Assamese Film Village Rockstars has been selected as India’s official entry in the foreign language film category at the Academy Awards in 2019. Directed by Rima Das, its the story of a group of children who live their lives to the fullest on minimal expenditure.
Here are 6 facts you should know about Village Rockstars.
1. Village Rockstars Won 65th National Film Awards of Best Film
The film premiered at the 2017 Toronto International Film Festival (TIFF). Later this film grabbed the Best Feature Film ‘Swarna Kamal’ award at the 65th National Film Awards. Village Rockstars also won awards in three other categories: Best Child Artist, Best Location Sound Recordist and Best Editing.
2. The Director is a One Woman Army
Rima Das, the director of this movie, is a one-woman army. Besides being its director she is also the screenwriter, executive producer, editor, production designer and cinematographer. It took over three years to script ‘Village Rockstars’, and then shot over a period of 130 days. Its was shot on a handheld camera.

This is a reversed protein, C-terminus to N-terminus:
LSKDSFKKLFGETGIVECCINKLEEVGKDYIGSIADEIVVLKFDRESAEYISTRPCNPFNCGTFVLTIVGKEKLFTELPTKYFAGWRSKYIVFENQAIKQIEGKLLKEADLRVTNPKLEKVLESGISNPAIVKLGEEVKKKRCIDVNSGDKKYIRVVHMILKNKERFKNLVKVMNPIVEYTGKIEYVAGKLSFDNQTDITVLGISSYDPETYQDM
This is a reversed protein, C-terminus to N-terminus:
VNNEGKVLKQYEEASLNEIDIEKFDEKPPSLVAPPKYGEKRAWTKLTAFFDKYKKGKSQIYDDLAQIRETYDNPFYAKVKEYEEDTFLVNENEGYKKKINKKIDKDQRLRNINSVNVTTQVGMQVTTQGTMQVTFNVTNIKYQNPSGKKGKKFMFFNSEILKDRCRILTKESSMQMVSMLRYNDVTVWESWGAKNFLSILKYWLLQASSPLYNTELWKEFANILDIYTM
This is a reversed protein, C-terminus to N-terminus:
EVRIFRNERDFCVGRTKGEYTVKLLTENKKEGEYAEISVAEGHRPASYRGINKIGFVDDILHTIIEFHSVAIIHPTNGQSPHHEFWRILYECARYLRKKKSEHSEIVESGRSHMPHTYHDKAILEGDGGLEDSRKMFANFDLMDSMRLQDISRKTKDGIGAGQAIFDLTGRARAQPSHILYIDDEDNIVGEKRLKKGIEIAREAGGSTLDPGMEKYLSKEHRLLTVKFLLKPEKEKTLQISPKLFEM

3. The Actors are actually Non-actors
Village Rockstars is a one-crew film. The surname of almost the entire cast is Das. The protagonist Dhunu (Bhanita Das) is played by Das’s niece. Bhanita Das has also been awarded a National Award. This makes her the first-ever Assamese child actor to receive this honour.
4. The Unique Filmmaking Style
In Village Rockstars, there are no crucial dramatic points that reveal something new or lead to an event or an action. The film refers to a certain kind of mood everyone gets in sometimes and creates its own rhythm. Assamese Film Village Rockstars won hearts with its simplicity.
5. Village Rockstars’ is the second Assamese feature film to win the National Award
The first Assamese Film which won the award was ‘Halodhia Choraye Baodhan Khai’. This film was directed by Jahnu Barua, which won the award 29 years ago.
6. A New Hope for Indian Independent Cinema
Village Rockstars bring a new hope for Indian independent cinema. The film represents a cultural category that is largely ignored by mainstream cinema and heralds a new chapter in the contemporary practice of serious filmmaking in India.